Subscribe to Here’s the Deal, our politics newsletter for analysis you won’t find anywhere else.
Thank you. Please check your inbox to confirm.
Rebecca Jacobson, Inside Energy
Rebecca Jacobson, Inside Energy
Leave your feedback
Think telling your children they’re special will help them reach higher, work harder and bravely pursue their dreams? Maybe. But you might also be making them narcissists.
New research published this week in the Proceedings of the National Academy of Sciences found that children whose parents told them they were “special” and “superior” grew more narcissistic over time.
Everyone recognizes a narcissist, said Jean Twenge, professor of psychology at San Diego State University, and author of “The Narcissism Epidemic” and “Generation Me.” Narcissists have an overinflated sense of self, and suffer from vanity, materialism, entitlement, a lack of empathy and overvaluing their abilities and skills.
In short, “they’re jerks,” Twenge said.
Narcissistic traits start appearing in children as young as seven. That’s the age they start comparing themselves to others.
And narcissism is not to be confused with high self-esteem, especially in young children, said Eddie Brummelman, a postdoctoral researcher at the University of Amsterdam and lead author of the study.
“Narcissistic children feel superior to others, believe they are entitled to privileges, and want to be admired by others. Children with high self-esteem feel satisfied with themselves” as people, he wrote in an email.
But the narcissists are also aggressive, prone to bullying others and lashing out when they don’t get their way. They have problems maintaining personal relationships. And narcissism doesn’t lead to success, Twenge said.
“There’s this idea that you have to be self-absorbed to succeed, and that’s not true. (Narcissists) end up failing,” she said. “They alienate people. They take too many risks.”
Millennials, those born between 1980 and the early 2000s, have been accused of being the most narcissistic generation, but it’s a trend that’s been rising in Western cultures since at least the 1970s, Twenge said. And some research indicates that the increasing emphasis on the individual goes all the way back to the Renaissance, she said.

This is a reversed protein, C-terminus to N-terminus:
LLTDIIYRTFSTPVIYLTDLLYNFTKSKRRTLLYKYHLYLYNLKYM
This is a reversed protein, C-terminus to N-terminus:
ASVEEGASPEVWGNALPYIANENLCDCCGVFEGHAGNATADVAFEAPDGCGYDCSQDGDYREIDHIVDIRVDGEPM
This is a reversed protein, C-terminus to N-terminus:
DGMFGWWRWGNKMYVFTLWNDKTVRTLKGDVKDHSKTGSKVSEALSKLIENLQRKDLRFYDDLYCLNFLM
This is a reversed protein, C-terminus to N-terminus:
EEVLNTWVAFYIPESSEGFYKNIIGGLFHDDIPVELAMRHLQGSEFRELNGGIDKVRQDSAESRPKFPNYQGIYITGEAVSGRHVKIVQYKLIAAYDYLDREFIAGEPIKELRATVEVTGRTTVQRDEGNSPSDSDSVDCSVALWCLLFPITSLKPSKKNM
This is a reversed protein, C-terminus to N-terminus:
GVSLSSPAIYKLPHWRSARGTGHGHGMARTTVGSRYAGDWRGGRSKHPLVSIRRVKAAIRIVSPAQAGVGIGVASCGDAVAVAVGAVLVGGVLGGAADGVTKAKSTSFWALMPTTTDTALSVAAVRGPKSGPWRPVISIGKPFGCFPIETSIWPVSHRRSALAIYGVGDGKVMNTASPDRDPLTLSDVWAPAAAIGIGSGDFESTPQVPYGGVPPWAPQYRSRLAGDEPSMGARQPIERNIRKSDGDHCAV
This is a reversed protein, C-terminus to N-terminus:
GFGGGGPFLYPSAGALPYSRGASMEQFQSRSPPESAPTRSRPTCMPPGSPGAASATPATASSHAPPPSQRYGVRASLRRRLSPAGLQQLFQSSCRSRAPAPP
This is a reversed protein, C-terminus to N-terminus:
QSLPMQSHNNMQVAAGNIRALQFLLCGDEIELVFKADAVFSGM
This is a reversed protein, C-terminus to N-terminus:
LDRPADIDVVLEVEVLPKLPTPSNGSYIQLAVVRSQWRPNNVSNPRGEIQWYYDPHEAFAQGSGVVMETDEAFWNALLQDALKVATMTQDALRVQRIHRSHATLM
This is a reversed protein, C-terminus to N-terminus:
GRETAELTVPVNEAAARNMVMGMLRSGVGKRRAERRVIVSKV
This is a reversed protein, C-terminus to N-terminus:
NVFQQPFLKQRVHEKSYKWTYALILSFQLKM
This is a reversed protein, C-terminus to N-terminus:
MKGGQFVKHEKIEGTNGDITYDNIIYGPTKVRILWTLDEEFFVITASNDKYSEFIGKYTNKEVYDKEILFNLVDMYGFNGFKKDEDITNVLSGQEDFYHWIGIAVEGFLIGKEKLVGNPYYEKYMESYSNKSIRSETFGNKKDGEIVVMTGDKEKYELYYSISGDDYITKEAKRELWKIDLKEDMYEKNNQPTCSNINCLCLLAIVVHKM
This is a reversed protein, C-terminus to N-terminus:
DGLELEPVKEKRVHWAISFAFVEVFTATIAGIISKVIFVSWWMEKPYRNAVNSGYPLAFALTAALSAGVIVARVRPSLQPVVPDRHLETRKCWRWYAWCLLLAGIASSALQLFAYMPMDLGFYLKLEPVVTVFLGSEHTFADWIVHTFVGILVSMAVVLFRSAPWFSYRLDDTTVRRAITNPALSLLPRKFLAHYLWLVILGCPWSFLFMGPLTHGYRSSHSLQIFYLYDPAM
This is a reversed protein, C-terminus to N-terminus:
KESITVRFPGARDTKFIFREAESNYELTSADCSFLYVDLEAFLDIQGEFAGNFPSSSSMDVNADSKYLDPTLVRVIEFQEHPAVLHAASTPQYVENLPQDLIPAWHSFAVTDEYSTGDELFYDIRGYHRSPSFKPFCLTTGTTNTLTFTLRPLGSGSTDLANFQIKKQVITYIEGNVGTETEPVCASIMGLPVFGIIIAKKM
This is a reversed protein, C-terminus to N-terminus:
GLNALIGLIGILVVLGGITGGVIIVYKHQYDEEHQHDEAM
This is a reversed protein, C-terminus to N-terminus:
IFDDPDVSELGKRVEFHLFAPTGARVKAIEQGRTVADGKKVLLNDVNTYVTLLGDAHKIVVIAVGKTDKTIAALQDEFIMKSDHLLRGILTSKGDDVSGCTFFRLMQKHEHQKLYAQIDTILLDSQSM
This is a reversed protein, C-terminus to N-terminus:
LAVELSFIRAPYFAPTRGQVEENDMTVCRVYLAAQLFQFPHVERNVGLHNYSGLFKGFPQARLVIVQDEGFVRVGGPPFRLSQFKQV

But why do kids grow up to be narcissists? There are two prevailing — and contradictory — theories, Twenge said. Some say parents who overpraise and emphasize a child’s specialness raise narcissists. Others say it stems from the opposite: kids who are undervalued and treated harshly.
Brummelman studied 565 children in the Netherlands between the ages of 7 and 11 and their parents. They surveyed the families four times, with six months between each visit. Children filled out questionnaires, ranking statements like “kids like me deserve something extra” and “kids like me are happy with themselves as a person,” and “my father/mother lets me know he/she loves me”. Parents were asked how they regarded their children, either by overvaluing (“my child is more special than other children”) or how warmly they treated them (“I tell my child I love him/her”).
Brummelman found that parental warmth led to high self-esteem. And children whose parents believed they were more special or entitled than other children were more likely to be narcissistic.
“When people attempt to raise children’s self-esteem, they might sometimes inadvertently use ‘overvaluing’ practices, such as conveying to children that they are superior to others. Instead of raising self-esteem, these practices may predict higher narcissism levels,” Brummelman said.
Overall, the study found that fathers were more likely than mothers to overvalue their children, saying that their kids were more special or entitled. It could be that those parents were a bit narcissistic themselves, Brummelman said, and narcissism may be passed on from one generation to the next.
So how do you raise kids with high self-esteem who aren’t narcissists?
“Instead of saying, ‘You’re special,’ say ‘I love you,’” said Twenge, who has three daughters of her own. People have confused overvaluing specialness with love, she said. Saying “I love you” rather than emphasizing your child’s specialness sounds overly simple, but it works, she said.
“That’s what parents mean anyway, and it’s a much better message.”
Parents, do you overvalue your kids? Take the survey used by researchers.
Support Provided By:
Additional Support Provided By: